Earlham College, Spring Semester 2003-2004
Monday, Thursday 2:20-3:50 Carpenter 322
Instructor: Ferit Güven
Office: Carpenter 328
Office Hours: Wednesday 2:30-3:30; Friday 1:00-2:00 and by appointment
Office Phone: 983-1399
Course Description: Deconstruction is one of the most important philosophical movements of contemporary philosophy. Its influence exceeds the limits of philosophy as a discipline. It has transformed various disciplines of the humanities including literary criticism, languages, anthropology and history, as well as several branches of the arts. Deconstruction as a movement has several theoreticians, yet in philosophy Jacques Derrida is the most influential figure; therefore, we will approach deconstruction through his writings. As a study of this philosophical movement this course has several aims: First, it aims to introduce you to the basic philosophical arguments of deconstruction. Secondly, it will concentrate on the ethical and political implications of deconstruction. As you might know, deconstruction in general and Derrida in particular have been the subject of various misinterpretations. These misinterpretations occured at two levels: First, Derrida was not considered to be a legitimate philosopher nor deconstruction a proper philosophical movement. Secondly, Derrida's writings were considered to be non-ethical, apolitical etc. Both of these misinterpretations have already been exposed as false. Thus, we will study Derrida's writings both in terms of its conceptual relationship to the history of philosophy as well as in terms of their important ethical and political sensibility. If there is a critique of Derrida in this course, this will not be launched from a conservative standpoint of accusing him of being too radical, but from what one might call a postcolonial perspective that regards Derrida as not radical enough but rather in continuity with the history of Western philosophy.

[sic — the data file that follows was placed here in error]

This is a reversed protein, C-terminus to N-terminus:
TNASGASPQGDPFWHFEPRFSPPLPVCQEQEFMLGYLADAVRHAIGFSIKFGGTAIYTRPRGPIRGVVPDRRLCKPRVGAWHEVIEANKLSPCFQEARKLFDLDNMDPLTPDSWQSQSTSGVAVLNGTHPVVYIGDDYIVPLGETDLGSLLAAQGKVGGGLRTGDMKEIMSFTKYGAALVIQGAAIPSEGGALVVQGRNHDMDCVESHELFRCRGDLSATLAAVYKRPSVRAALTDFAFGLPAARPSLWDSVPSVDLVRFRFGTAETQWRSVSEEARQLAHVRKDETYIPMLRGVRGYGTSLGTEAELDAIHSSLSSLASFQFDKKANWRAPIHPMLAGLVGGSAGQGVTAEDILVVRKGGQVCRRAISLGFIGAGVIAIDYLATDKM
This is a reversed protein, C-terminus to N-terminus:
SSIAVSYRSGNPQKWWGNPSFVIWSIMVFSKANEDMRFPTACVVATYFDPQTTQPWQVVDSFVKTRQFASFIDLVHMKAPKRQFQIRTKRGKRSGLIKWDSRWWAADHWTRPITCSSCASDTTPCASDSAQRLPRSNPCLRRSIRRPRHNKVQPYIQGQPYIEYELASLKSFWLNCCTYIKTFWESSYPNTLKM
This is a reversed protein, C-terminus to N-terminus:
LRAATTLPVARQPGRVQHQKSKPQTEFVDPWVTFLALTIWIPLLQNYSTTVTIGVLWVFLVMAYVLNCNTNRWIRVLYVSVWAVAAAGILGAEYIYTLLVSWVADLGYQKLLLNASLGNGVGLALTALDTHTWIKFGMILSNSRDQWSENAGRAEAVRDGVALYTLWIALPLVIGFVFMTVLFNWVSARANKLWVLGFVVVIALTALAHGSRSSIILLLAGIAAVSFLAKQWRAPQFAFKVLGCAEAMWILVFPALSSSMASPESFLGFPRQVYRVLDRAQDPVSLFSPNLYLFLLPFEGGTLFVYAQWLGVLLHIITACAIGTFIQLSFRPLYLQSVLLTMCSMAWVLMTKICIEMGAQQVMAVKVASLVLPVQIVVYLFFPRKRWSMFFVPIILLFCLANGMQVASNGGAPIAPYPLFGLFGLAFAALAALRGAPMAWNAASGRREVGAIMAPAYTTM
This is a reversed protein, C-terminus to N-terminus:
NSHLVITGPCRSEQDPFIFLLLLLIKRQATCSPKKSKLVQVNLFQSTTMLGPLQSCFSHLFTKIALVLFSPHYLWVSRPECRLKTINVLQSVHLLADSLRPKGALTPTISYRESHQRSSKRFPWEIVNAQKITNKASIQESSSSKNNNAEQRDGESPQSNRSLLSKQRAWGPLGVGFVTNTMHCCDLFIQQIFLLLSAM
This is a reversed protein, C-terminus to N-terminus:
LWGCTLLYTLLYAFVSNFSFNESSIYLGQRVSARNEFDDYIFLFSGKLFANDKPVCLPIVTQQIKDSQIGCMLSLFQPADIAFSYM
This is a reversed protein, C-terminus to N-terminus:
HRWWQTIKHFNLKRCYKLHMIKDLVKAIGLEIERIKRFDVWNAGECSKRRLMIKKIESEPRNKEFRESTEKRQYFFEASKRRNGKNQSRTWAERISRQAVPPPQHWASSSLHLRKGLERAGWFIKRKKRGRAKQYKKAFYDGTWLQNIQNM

Reading Assignments: (available in the Earlham College bookstore)
Jacques Derrida, Of Grammatology, corrected edition, (Baltimore: Johns Hopkins University Press, 1998)
------------------, Memoires for Paul de Man, (New York: Columbia University Press, 1988)
------------------, Specters of Marx, (London: Routledge, 1994)
------------------, Politics of Friendship, (London: Verso, 1997)
------------------, Cosmopolitanism and Forgiveness, (London: Routledge, 2001)
Geoffrey Bennington, Jacques Derrida, (Chicago: Chicago University Press, 1999)
In addition to these texts, there will be selections in photocopy form
and will be placed on reserve at the Lilly Library.
Jacques Derrida, "Différance" from Margins of Philosophy
------------------, "Signature Event Context" from Margins of Philosophy
------------------, "Force of Law" from Acts of Religion
Derrida's writings have been considered to be notoriously difficult to read. This difficulty comes from two sources. First Derrida makes frequent references to the history of philosophy in his writings. As a result a proper understanding of Derrida's writings requires an extensive knowledge of the history of philosophy. Secondly, Derrida refuses to simplify complex thoughts. He regards philosophical language as an inextricable part of philosophizing.. Hence, despite the fact that Derrida's writings are difficult at first they are by no means impenetrable. They are neither sloppy, nor simply playful or artistic. They are rigorous articulations of complex ideas. Our course will be oriented to close readings of Derrida's writings. Instead of getting discouraged and dismissing Derrida's arguments as "not saying anything," read every text assigned for the week at least twice and formulate your difficulties in order to be able to discuss them during class sessions.
Requirements and Evaluation: You are expected to write four papers
(5-7 pages). The first three papers will be mainly explanation or exegesis
of the text. I will provide topics for each of these assignments. For the
last paper you are encouraged to decide on your own topic/question.